The Anti Corruption Commission (ACC) launched its formal investigation into allegations of corruption in the sale of Gypsum by launching a raid in the State Mining Corporation Limited’s (SMCL) office in Samdrup Jongkhar on 15th March afternoon.
The ACC seized documents, computers, laptops and phones of the the SMCL General Manager Marketing and Sales Sangay Rinzin and SMCL Marketing specialist Kumar Pradhan. Raids were conducted both in the offices and at home.
The ACC also interrogated both Sangay Rinzin and Kumar Pradhan from the afternoon going well into the evening.
It also seized documents and computers of the transport company East Bhutan Private Limited where Kumar Pradhan is a co-founder and shareholder.
The ACC initially did around two weeks of intel collection to see if the case merits an investigation after it received a formal complaint on 1st March 2021. Then on 12th March the Commission gave the go ahead for the investigation.
There are around three teams of around 11 ACC officers in Samdrupjongkhar investigating the case.
The ACC teams could conduct the raid and do the questioning after getting a court order from the Samdrupjongkhar district court where as per the legal process it has to show evidences of a prime facie case of corruption to show that the raid is needed.
By all accounts this will be one of the toughest cases for the ACC to crack given that a lot of the illegality is happening across the border with partners in India and Nepal who are out of the purview of the ACC.
An additional challenge is also the absence of formal institutional links between Bhutan and Nepal like that between Bhutan’s Royal Monetary Authority and Nepal’s Central Bank called the Nepal Rastra Bank for sharing of banking information.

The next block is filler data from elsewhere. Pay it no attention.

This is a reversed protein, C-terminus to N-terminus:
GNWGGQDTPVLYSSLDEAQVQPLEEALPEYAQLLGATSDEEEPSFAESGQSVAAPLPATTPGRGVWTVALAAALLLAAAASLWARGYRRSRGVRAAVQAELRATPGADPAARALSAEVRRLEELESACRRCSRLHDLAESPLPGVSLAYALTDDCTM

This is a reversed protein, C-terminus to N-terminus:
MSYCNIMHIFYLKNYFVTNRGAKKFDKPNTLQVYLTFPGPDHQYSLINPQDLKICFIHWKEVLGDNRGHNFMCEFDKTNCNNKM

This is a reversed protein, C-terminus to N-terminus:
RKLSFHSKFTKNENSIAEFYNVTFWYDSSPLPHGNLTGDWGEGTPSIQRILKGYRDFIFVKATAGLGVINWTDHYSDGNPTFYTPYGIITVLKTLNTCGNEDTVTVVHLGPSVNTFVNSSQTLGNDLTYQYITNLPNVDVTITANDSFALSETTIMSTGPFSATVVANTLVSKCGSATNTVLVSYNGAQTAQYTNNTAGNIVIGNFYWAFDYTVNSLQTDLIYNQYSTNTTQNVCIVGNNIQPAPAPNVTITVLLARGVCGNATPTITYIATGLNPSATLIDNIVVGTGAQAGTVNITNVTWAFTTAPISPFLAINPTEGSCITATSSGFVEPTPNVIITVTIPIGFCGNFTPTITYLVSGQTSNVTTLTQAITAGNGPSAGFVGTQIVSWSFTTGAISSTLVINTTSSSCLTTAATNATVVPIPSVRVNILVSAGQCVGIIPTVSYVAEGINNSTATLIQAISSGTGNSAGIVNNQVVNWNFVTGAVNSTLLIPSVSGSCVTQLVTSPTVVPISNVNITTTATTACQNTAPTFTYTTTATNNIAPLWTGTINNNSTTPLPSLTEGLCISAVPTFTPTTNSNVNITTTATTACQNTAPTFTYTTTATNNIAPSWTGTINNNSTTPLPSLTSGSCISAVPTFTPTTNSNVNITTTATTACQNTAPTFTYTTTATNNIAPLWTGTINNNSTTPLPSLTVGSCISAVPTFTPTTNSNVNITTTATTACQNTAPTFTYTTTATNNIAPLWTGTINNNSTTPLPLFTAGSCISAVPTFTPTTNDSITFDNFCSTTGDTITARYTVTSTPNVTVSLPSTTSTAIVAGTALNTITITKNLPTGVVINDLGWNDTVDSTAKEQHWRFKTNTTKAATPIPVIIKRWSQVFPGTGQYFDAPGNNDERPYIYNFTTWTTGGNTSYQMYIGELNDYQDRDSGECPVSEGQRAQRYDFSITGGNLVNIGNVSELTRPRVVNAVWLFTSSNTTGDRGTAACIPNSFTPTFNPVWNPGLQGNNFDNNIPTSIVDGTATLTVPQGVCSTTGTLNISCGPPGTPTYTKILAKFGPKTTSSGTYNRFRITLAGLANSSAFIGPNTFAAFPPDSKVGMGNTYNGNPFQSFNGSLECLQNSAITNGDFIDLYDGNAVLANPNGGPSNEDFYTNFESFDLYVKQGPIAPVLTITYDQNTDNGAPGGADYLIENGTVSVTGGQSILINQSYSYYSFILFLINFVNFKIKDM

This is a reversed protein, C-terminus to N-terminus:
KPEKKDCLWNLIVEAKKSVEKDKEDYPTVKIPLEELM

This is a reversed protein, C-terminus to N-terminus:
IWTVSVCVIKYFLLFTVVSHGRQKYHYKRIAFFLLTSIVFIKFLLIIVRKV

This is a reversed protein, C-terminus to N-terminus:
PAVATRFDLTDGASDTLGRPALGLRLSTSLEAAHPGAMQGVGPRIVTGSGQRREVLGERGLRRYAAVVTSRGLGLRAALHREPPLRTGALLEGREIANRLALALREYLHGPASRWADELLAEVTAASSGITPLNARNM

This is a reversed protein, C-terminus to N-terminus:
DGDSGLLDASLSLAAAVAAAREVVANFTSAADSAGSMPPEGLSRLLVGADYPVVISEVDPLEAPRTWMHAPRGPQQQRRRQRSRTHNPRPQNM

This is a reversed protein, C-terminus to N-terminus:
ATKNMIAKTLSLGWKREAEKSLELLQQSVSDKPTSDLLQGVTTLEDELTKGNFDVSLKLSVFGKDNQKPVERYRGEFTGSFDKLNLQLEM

A complainant on 1st March filed an official complaint with the ACC alleging massive corruption in the sale of Gypsum by SMCL to Nepal and also in its transportation. A copy of the complaint was also sent to this paper.
The complaint alleged that the two main people involved in this were Sangay Rinzin and Kumar Pradhan with the latter being the mastermind.
The Bhutanese on 6th March published two investigative articles on the issue.
One article had multiple sources from Nepal saying that Bhutanese Gypsum in Nepal was being sold for much higher rates at between INR 6000 to 8,000 (Nepal currency 13,000) per ton than officially shown. There were allegations that commissions are being paid in Bhutan above the official Nu 2,015 rate per ton. A syndicate member in Nepal even admitted to selling Bhutanese Gypsum in Nepal at around INR 8000 per ton (Nepal currency 13,000).
An Indian truck driver who transported Gypsum from Bhutan to Nepal for 10 years said that the actual rate Gypsum is being sold to Nepal is Nu 5,500 per ton as Nu 550 per 100 kg had been cut from his transport wages by the agent in Nepal when his truck was short by 200 kg.
A Nepalese cement factory located across the border in Nepal not far from Siliguri even offered to pay INR 5,000 per ton to Bhutan directly instead of paying Nu 6,000 to Nu 7,000 per ton to the Syndicate.
The paper also interviewed several Indian truck drivers who all said that EBPL in Bhutan collected a minimum of Nu 3,000 from each of them per trip and no receipts were issued for them.
If proven the cases above show that Bhutan is bearing billions in losses from this Gypsum scam.
Given the cross border nature of the crime one main aspect of the ACC investigation would be in looking into the computers and phones of Sangay and Kumar and to also question their associates within Bhutan.
The ACC team in Samdrup Jongkhar also has some IT forensic experts to retrieve any documents deleted by people on their computers and phones. This is expected to take some time but it will be crucial to cracking this cross border corruption case.
ACC normally handles domestic corruption cases and this is its first cross border one.